Despite too many less-than-stellar chapters, I found this door-stopper worth the time. There seems to be a bit of a mean streak in his writing, but Thomas Sowell is still one of my favorite contemporary thinkers.
Jason Goetz
Feb 13, 2013 rated it liked it
I need to preface this by saying that I am a big fan of Sowell's works. But at this point I believe he has been over-published, and much of his work is now repetitive. Intellectuals and Society bears too much similarity to previous works of his such as A Conflict of Visions, and those works are shorter, which means that much of this work will be a waste of time.

Most of the content is superb. Some of his examples of where intellectuals attempt to make pretentious and dubious claims to the right t
Dec 11, 2013 rated it did not like it
If your politico-economc ideals align with the Friedman/Hayek/Buckley ilk, then this is a book for you. I couldn't take any more after 30 pages. He sets up a lot of straw man arguments and bashes the liberal intellectuals and intelligentsia. No doubt, there are certainly intellectuals and members of the intelligentsia that are elitist and employ their clout in one field to speak authoritatively on something which they know next to nothing about, but Sowell seems to completely negate any knowledg ...more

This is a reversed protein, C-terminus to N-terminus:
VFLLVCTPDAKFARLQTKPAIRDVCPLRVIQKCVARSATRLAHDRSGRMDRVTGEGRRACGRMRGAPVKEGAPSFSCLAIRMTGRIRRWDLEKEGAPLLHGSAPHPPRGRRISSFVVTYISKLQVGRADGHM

May 02, 2011 rated it did not like it
Didn't get into it as his right-leaning slant was extremely obvious. Even how he defined intellectuals seemed designed to exclude all but humanities professors. When he wrote that financiers paid for their mistakes, that was the deal-breaker. Yeah right. And how many Wall St. financiers do you know who are arguing for change so that their decimation of our economy doesn't happen again. Or how many CEOs of failed companies are hired by other companies (after they get their golden parachute)? Are ...more
Sep 13, 2010 rated it it was amazing
Shelves: economics